I’d originally thought of only 2, or 3, projects to combine, but as I kept working on this one, I just kept adding stuff. Good thing I stopped eventually, huh? πŸ™‚

I hope this cover lasts, and doesn’t get damaged while handling. I’ve kept even the raised elements close to the ground, so to speak, so there’s less danger of them getting chipped, but one isn’t usually very careful when using a notebook, right?

Totem-Inspired Beads

PCA: Totem beads jewelry

PCA: Totem beads jewelry

My version of Mihaela’s course from PCA. As usual, I used materials locally available to me to make these totem beads, so they don’t quite look like hers. πŸ™‚ Mihaela uses quite a few surface treatments to make her colorful beads, whereas I used one treatment – the Perfect Pearls treatment. πŸ˜€

One technique that I have watched in tutorials a few times, and have now finally tried, is the Sutton Slice, and I used it for the patterns on the black bead. I found it wasn’t very easy to slice the clay off cleanly, and had to try quite a few times to get a good enough coverage on the texture sheet that I used. Not too bad for a first attempt, though, and I do like the technique enough that I want to perfect it eventually. I’ll need to try it with even deeper texture sheets next time, and see if that’ll make a difference for the slicing. I think I’ll also need to try out Mokume Gane, just to see if I do better with the slicing there. πŸ™‚

All in good time, though. I’m slowly running out of clay in my stash, but I don’t see fresh stock showing up in any of the stores I usually shop at. I obviously don’t want to buy old clay, since I’ve faced enough hardships with that, so this calls for clay rationing. I think for my future PCA projects, I might combine techniques from more than one course into a single project…

Jewelry Box

Since I barely managed to finish my quota of last month’s PCA courses, I decided to start early this time. πŸ˜€

Jewelry box - after

Jewelry box

Jewelry box - before

Jewelry box (before)
Image used from the online store’s website since I forgot to click a picture before I started. πŸ˜€

Teresa’s course is about beautifying a wooden jewelry box using painting, silkscreening, decoupage and resin. Amongst all PCA projects I’ve worked on so far, the lack of materials where I live is most evident in this one.

For the painting — the acrylics that are available here are kinda tacky, and they dry quickly to a rubbery texture; I find they’re unsuitable for a large variety of ‘advanced’ projects that interest my sis or me. Silkscreens are not available locally at all, and as for the resin, I was going to buy it only if I could come up with a layer that’s worth the gloss. So I set to work on the project with whatever I could use. (I was actually surprised I could find a jewelry box to work on. πŸ™‚ )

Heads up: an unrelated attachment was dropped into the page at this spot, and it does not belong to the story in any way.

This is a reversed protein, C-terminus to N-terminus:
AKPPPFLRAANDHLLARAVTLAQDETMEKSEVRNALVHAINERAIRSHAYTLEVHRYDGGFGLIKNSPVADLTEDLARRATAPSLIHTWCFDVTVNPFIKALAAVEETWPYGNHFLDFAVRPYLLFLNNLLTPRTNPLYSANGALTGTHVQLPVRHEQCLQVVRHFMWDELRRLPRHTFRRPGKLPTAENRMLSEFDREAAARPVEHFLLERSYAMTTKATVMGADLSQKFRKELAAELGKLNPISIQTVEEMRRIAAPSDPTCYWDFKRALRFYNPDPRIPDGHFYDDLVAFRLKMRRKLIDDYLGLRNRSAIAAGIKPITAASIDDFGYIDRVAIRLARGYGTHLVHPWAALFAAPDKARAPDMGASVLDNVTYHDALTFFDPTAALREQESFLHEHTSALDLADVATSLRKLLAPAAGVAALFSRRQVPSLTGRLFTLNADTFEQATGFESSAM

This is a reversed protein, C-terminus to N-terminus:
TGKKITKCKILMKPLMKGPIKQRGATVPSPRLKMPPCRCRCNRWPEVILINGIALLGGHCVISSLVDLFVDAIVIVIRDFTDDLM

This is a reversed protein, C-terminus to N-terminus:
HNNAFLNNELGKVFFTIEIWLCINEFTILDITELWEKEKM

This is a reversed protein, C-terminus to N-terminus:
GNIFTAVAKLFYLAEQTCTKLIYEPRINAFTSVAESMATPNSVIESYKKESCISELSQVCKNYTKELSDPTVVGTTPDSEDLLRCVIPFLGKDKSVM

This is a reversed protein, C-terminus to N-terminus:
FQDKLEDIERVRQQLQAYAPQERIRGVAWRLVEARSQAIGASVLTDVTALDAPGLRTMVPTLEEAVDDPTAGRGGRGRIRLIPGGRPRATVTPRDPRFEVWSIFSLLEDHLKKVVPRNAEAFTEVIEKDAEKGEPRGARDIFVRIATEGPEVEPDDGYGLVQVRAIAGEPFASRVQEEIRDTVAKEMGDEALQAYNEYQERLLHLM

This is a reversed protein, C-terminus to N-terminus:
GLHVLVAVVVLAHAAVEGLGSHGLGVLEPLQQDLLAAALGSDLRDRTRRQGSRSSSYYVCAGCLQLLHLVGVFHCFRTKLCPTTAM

I had to first flip the lid of the box inside out, since it originally had a flat outside and an inset on the inside. However, the reverse is what works for this project.

I managed to paint the box fine — a red-brown base layer, and then some white and brown lightly distressed texture over it. I toyed around with the idea of an image transfer onto the surfaces. (Looks like my latest project is still on my mind! πŸ™‚ ) But I’m still not sure that the transfer will turn out 100% alright. If it turns out patchy, that’ll be the end of this box, since I won’t be able to cleanly wipe the ink away. Instead, I tried using a texture stamp to imprint some nice patterns on the box, but it turned out pretty bad. In the end, I just used the texture stamp on a sheet of clay, and lightly ‘antiqued’ it with white paint post-bake. I also added a clay border to the inset since the textured sheet didn’t really warrant using resin. I finished with a thin layer of Mod podge instead.

My project is nowhere like Teresa’s, but I still like it since it turned out perfect to store our antique jewelry. πŸ™‚ My sis wants to decorate it even more, and I can’t wait to see how she’ll enhance it!

Image Transfers and Hollow Bead Weaving

I squeezed in my second PCA-inspired project for the month just before this very hectic month ended. And I’m thrilled to bits with it!

Beaded Pendant with Image-transferred Hollow PolyClay Bead

Beaded Pendant with Image-transferred Hollow PolyClay Bead

The course by Syndee Holt is all about image transfers, monoprinting, and coloring using alcohol pens. The image transfers were pretty frustrating in the beginning — they’d turn out patchy and indistinct. I spent quite some time and effort on repeated variations of my attempts, only to have to wipe away the transfer each time. Of course, there’d still be some residue, which would pollute my clay, tsk! Eventually, I ended up looking around for what others have done about it, and I finally, finally achieved a beautifully solid print. I just love it! (I want to go try one more right now, as I’m typing here. I can see the beginnings of an addiction forming! πŸ˜› )

I’m not buying alcohol pens right now, but I did try some monoprinting. Not very successful there. It could be that my local products are different, and the techniques demonstrated don’t work without modifications to work with these products.

Well, so I just had a image-transferred sheet of clay with me, and nothing to beautify it, so I carefully made my very first hollow bead from the sheet. Of course, I don’t have a cutter of this shape — it’s a composite shape that I made using two different cutters. I made the bead hollow by puffing out the cut shape, and slowly, carefully adhering it to a base. It’s a bit cumbersome, but it’s also more conducive to forming different shapes from a limited quantity of cutters and stencils. This particular bead’s a bit rough around the edges, but that was okay since I was going to do some nice bead weaving around it. πŸ™‚

The bead weaving is completely Peyote stitch. I used the uniform beads that I bought recently (sizes 8 and 15), and some limited stock of uniform beads (size 11) that I’ve been preserving for the time when I can actually work with them like this. I’m not sure what I’ll do when my size 11 beads run out; hopefully, my local stores will start carrying uniform size 11 beads too. <Fingers crossed>

So, think you wanna try any of the techniques I’ve mentioned?